This will be the biggest such act that our country has ever seen. There will be regulation, there will be control, but it will be a normalized control where you can open your business and expand your business very easily. And that’s what our country has been all about.… If you have a regulation you want, number one, we’re not gonna approve it because it’s already been approved probably in 17 different forms. But if we do, the only way you have a chance is we have to knock out two regulations for every new regulation. So if there’s a new regulation, they have to knock out two.

The Environmental Permit Menace

 

Government Red TapeThere is wide bipartisan support to take immediate steps at all levels of government to improve America’s aging and dilapidated infrastructure. The challenge of infrastructure design is to move people and goods rapidly and efficiently from one place to another, while minimizing adverse environmental impacts.

Private firms can, of course, do a great deal of the legwork in putting this infrastructure together. But private enterprise cannot do the job alone. Long and skinny infrastructure elements, like railroads, highways, and pipelines, typically require the use of the government power of eminent domain to assemble the needed parcels of land. In addition, much infrastructure has to be built across government-owned land. The cooperation of government is thus needed for the completion of these projects. And there is always the risk that any major construction project could cause serious physical damage to the larger environment.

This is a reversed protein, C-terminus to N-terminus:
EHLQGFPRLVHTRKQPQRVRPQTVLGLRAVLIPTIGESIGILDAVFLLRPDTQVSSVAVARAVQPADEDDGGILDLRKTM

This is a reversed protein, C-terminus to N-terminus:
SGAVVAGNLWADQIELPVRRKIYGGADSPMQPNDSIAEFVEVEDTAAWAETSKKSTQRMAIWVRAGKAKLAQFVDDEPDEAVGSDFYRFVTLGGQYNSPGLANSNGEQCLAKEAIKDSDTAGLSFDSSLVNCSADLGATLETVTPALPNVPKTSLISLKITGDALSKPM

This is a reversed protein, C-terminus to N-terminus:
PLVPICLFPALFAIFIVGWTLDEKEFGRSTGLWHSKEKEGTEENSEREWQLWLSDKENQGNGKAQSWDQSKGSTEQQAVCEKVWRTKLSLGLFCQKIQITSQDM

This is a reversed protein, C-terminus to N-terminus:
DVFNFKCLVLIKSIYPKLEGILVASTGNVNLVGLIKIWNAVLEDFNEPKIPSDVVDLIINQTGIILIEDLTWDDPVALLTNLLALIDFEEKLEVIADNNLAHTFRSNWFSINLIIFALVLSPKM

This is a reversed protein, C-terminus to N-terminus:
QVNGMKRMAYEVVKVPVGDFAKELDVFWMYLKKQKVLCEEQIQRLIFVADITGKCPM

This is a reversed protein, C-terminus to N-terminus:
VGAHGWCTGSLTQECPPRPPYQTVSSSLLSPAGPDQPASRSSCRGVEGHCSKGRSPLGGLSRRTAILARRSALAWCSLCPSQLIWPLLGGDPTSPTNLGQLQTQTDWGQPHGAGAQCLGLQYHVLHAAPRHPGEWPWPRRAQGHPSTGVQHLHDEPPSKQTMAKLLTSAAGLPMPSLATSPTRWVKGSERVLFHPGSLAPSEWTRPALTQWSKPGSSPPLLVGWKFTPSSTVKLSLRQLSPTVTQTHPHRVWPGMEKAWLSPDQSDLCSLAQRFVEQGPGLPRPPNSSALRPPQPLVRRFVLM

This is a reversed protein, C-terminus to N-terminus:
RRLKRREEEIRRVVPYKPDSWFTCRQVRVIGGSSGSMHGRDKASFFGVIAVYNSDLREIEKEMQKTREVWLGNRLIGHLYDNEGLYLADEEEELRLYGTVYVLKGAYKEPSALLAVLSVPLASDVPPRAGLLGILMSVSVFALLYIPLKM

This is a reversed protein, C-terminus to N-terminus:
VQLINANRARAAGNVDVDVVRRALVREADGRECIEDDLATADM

There is a need, therefore, to balance environmental protection with efficient and cost-effective infrastructure development. But it is at this critical juncture that the environmental movement has run off the rails. The passage of the National Environmental Protection Act (NEPA) in 1969 signaled the dawn of a new era in environmental law—the age of non-stop permit-process. NEPA itself contains no substantive requirements intended to enhance overall environmental protection; but it does introduce an elaborate system of “permitting” that must be satisfied before any particular project can proceed.

Banning Hamburger: Housing Codes in America

 
shutterstock_242818684

Mulberry Street in New York City’s Little Italy, ca. 1900.

If a liberal observes that rich people are eating steak, while poor people are eating hamburgers, the obvious solution is to ban the hamburger. It sounds silly, but if you apply this rule, for example, to the minimum wage for teenagers, it all comes into focus. It is “obvious” that people should not be underpaid — and so we must forbid low-paying jobs. Steak or bust.

Tennessee Is Criminalizing Shampooing

 

shutterstock_281446382In a new column over at Forbes, Nick Sibilla from the Institute for Justice (IJ) details the case of Tammy Pritchard, whose attempt to earn a better living as a part-time shampooer in a friend’s beauty salon in Tennessee has been stymied by the state’s restrictive occupational licensing laws.